- We build our credit. Since we don’t have any debt, having several credit cards open for many years helps our credit scores. It’s a dirty myth that carrying a balance on your credit card helps your credit score–IT DOES NOT. Paying your cards off IN FULL every month and keeping them open for many years does help your score.
For more on my credit card strategy, check out:
Cash Back Cards to Consider
If you’re now cash-back curious, there are a number of cards on the market right now that offer pretty good cash back percentages. Here are a few I think are a good deal:
- 6% cash back at U.S. supermarkets on up to $6,000 per year in purchases (then 1%).
- 6% cash back on select U.S. streaming subscriptions.
- 3% cash back at U.S. gas stations and on transit (including taxis/rideshare, parking, tolls, trains, buses and more).
- 1% cash back on other purchases.
- Earn a $250 statement credit after you spend $3,000 in purchases on your new Card within the first 6 months
- $0 intro annual fee for the first year, then $95. Rates and fees details here.
- Terms apply
- 3% cash back at U.S. supermarkets (on up to $6,000 per year in purchases, then 1%).
- 3% Cash Back at U.S. gas stations, on up to $6,000 per year, then 1%.
- 1% cash back on other purchases.
- Earn up to $250 – Here’s How: Earn up to $150 back when you shop with PayPal. Earn 20% back as a statement credit on purchases when you use your new Card to check out with PayPal at merchants in the first 6 months of Card Membership, up to $150 back. Plus, earn $100 back as a statement credit after you spend $2,000 in purchases on your new Card in the first 6 months of Card Membership.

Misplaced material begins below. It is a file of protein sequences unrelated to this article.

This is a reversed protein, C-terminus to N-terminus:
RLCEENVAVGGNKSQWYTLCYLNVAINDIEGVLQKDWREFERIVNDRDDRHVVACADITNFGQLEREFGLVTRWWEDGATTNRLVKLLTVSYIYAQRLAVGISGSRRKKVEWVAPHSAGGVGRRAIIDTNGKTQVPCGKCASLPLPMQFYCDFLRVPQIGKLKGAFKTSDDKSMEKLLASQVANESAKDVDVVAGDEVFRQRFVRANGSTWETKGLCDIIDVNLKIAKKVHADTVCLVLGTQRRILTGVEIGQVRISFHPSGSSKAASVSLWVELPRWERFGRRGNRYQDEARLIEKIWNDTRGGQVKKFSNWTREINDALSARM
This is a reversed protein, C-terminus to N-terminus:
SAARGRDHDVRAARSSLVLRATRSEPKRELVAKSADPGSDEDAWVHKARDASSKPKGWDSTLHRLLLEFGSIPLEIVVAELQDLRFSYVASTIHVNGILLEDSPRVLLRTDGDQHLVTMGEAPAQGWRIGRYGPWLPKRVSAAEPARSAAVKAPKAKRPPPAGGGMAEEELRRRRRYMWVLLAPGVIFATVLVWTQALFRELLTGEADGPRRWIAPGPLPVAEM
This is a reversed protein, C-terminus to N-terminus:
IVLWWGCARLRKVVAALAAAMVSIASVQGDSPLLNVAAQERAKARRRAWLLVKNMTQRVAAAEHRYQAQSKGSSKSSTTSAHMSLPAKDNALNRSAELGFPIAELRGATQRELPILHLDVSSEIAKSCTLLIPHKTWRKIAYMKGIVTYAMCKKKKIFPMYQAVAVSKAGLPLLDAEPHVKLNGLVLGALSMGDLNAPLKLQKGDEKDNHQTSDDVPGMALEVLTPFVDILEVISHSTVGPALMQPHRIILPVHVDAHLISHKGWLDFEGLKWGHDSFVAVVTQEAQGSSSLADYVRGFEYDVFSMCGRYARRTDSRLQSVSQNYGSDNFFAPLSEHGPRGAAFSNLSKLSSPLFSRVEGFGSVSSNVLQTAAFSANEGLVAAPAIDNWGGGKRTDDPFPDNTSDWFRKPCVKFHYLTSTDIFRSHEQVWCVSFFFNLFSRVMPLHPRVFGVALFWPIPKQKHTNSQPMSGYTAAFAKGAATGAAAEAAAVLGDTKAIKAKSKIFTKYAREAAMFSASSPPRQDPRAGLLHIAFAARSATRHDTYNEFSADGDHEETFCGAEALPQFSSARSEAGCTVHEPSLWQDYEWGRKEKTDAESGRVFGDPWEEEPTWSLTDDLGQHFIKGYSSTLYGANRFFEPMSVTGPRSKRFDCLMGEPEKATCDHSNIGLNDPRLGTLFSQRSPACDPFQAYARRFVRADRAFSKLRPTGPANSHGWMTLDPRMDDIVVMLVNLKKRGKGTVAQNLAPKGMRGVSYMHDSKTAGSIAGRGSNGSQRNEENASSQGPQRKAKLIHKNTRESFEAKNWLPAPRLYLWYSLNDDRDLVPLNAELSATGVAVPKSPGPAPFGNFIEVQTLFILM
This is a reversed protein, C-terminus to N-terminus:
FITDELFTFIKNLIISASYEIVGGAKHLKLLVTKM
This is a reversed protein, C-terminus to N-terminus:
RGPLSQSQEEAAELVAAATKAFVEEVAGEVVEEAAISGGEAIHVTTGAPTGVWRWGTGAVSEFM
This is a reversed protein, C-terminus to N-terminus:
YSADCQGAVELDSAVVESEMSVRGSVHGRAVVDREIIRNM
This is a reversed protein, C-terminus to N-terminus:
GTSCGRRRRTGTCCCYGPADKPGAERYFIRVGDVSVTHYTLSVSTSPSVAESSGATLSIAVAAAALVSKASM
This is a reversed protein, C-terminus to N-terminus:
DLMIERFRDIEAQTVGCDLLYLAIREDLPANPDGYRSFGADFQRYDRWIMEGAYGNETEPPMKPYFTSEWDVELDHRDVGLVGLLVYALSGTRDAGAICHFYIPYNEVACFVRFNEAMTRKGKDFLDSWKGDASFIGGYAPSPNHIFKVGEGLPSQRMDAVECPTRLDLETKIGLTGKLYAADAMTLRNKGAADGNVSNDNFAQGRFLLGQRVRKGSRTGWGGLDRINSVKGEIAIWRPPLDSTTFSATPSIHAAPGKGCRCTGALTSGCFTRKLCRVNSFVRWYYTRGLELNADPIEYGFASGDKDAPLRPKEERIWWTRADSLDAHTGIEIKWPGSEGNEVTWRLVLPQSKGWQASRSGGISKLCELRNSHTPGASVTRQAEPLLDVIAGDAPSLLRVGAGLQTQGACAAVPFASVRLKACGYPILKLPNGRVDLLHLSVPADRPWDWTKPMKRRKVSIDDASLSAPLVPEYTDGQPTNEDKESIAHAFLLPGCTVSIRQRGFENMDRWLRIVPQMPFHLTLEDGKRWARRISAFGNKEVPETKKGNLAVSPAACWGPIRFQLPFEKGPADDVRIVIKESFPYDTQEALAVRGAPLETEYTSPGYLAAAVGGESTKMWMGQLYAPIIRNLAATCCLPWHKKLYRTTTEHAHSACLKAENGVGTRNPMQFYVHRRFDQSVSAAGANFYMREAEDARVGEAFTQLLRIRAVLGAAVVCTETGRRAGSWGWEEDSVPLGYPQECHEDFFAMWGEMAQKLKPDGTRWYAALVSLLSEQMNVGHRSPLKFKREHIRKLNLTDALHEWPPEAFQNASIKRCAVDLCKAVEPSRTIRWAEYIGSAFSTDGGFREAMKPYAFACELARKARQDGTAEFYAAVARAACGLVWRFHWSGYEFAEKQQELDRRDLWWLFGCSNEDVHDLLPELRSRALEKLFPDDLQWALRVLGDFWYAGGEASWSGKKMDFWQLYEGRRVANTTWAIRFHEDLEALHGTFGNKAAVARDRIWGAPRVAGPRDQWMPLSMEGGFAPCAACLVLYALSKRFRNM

- No annual fee. Rates and fees details here.
- Terms apply.
- 1.5% cash back on every purchase, every day.
- $200 cash bonus after you spend $500 on purchases within 3 months from account opening.
- No annual fee.
- Unlimited 3% cash back on dining, entertainment, popular streaming services and at grocery stores (excluding superstores like Walmart and Target).
- 1% back on all other purchases.
- Earn a one-time $200 cash bonus after you spend $1,000 on purchases within the first 3 months from account opening.
- No annual fee.